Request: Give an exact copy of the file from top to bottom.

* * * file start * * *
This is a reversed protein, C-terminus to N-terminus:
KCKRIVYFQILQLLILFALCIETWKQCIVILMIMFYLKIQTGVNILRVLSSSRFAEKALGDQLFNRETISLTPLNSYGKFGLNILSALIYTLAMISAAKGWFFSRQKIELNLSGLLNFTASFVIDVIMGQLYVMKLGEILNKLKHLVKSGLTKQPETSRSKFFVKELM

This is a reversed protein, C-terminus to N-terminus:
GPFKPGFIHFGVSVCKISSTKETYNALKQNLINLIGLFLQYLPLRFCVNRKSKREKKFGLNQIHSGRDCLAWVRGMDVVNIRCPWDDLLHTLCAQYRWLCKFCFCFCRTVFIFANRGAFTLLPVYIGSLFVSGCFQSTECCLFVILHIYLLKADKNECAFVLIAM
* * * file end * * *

This is a reversed protein, C-terminus to N-terminus:
KCKRIVYFQILQLLILFALCIETWKQCIVILMIMFYLKIQTGVNILRVLSSSRFAEKALGDQLFNRETISLTPLNSYGKFGLNILSALIYTLAMISAAKGWFFSRQKIELNLSGLLNFTASFVIDVIMGQLYVMKLGEILNKLKHLVKSGLTKQPETSRSKFFVKELM

This is a reversed protein, C-terminus to N-terminus:
GPFKPGFIHFGVSVCKISSTKETYNALKQNLINLIGLFLQYLPLRFCVNRKSKREKKFGLNQIHSGRDCLAWVRGMDVVNIRCPWDDLLHTLCAQYRWLCKFCFCFCRTVFIFANRGAFTLLPVYIGSLFVSGCFQSTECCLFVILHIYLLKADKNECAFVLIAM